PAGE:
Creating an egg launcher as a physics class project that lets students reinforce their mechanical aptitude, ingenuity and understanding of concepts, such as torque and acceleration. Most egg launcher projects provide fairly detailed specifications about launcher size, distance to target and how much practice and adjustment students can carry out on the site of the final trial.
An egg launcher designed in the style of a catapult depends on a launching arm propelled by a spring or other source of tension that can be released suddenly. An advantage of catapult-style egg launchers is their potential for high accuracy and consistent range once properly calibrated. Build a frame, launching arm and either a spring that pushes the launching arm up or a crank that uses the arm's own tensile strength to build enough pressure for a launch. The frame should stop the arm at a certain angle after the trigger releases it.
A trebuchet is similar to a catapult, but instead of pressure on the launching arm, it is driven by a counterweight that drops suddenly and lifts the launching arm swiftly into the air. Usually a trebuchet has a flexible sling at the end of the launching arm that snaps up to add more leverage to the launch. Trebuchet-style egg launchers have a relatively long range but may be harder to launch with consistent accuracy.
An egg launcher in the style of a cannon or bazooka launches the egg through a tube by building up pressure behind the egg and releasing it suddenly. The pressure may come from a chemical reaction or an air compressor. Cannon-style egg launchers have the advantage of a very long range and the potential for great accuracy when they are designed and calibrated properly. Be careful, though, as the high-pressure launches or explosive reactions involved make this style more dangerous to construct and operate than other models.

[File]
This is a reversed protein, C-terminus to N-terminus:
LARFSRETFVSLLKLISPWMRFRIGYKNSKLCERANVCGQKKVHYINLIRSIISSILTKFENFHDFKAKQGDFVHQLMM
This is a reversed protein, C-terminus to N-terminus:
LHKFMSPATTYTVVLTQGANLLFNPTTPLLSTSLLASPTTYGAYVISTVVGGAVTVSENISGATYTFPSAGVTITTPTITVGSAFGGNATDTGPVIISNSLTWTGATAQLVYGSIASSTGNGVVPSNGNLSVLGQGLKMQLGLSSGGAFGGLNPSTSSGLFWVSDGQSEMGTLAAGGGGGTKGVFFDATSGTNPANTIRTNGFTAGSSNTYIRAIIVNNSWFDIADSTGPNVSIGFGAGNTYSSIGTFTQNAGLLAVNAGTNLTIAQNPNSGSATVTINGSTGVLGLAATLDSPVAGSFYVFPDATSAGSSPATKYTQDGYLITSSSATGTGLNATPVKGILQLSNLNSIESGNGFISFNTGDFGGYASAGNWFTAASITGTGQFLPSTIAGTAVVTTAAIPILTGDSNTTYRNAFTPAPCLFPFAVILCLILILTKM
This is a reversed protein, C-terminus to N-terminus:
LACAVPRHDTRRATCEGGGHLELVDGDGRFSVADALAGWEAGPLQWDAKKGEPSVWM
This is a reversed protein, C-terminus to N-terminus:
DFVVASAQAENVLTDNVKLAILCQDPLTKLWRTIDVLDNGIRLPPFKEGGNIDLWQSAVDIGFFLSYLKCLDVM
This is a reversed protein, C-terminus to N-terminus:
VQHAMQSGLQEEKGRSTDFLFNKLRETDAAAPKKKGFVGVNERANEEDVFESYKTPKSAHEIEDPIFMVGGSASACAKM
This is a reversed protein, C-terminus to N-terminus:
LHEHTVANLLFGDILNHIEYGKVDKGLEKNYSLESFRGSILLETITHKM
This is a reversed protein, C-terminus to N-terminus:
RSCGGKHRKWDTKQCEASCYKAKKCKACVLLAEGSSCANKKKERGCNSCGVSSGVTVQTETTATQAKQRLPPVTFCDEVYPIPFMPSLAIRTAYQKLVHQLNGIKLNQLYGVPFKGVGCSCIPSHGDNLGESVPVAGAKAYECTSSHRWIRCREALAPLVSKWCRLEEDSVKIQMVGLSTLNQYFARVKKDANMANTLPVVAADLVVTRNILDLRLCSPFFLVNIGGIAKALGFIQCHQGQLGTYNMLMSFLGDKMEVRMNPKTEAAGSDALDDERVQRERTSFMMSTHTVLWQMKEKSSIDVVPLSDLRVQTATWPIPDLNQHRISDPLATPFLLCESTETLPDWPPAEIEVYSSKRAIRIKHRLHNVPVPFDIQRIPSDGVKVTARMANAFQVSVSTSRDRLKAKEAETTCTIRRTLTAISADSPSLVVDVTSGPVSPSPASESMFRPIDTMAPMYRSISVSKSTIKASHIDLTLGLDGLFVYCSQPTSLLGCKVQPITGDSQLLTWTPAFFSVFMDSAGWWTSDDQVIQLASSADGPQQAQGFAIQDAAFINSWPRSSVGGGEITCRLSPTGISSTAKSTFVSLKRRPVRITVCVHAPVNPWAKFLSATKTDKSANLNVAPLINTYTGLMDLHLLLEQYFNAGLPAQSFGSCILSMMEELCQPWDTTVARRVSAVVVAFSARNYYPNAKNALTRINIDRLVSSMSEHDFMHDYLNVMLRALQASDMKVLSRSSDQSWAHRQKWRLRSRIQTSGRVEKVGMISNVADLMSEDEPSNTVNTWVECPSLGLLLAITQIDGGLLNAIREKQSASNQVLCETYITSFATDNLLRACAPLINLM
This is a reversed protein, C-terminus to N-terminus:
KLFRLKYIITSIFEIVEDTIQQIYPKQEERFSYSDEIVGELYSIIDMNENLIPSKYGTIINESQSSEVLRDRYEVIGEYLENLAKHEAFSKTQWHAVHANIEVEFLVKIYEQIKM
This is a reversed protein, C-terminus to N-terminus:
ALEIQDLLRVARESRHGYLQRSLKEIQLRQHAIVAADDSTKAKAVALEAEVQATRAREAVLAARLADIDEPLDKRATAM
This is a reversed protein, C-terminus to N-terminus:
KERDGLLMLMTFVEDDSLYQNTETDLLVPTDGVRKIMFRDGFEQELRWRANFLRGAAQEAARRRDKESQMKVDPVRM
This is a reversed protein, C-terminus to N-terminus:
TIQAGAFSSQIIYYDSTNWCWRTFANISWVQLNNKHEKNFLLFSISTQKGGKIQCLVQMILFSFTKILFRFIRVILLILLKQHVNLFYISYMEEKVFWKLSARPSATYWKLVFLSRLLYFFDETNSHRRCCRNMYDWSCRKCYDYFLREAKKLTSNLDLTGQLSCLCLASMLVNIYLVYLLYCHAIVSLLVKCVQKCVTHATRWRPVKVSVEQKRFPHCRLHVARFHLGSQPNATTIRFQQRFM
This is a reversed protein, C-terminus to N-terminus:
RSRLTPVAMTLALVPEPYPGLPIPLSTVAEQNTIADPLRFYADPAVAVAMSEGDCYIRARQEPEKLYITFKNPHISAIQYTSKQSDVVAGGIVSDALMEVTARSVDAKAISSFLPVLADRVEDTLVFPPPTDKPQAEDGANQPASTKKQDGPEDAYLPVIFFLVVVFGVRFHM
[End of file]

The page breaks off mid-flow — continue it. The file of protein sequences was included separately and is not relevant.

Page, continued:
Slingshot-style egg launchers use the tensile strength of a flexible band to launch the payload. The band may be elastic or just a slightly stretchy material under high tension. Slingshot launchers that aim for consistency should have a frame that holds the band at both ends and in the middle. The part that holds the middle should be a trigger that can pull the band back to a point that can be calibrated for range then released to launch the egg. Slingshot launchers are relatively simple to build but may have a lower range and accuracy than other styles.
Benjamin Twist has worked as a writer, editor and consultant since 2007. He writes fiction and nonfiction for online and print publications, as well as offering one-on-one writing consultations and tutoring. Twist holds a Master of Arts in Bible exposition from Columbia International University.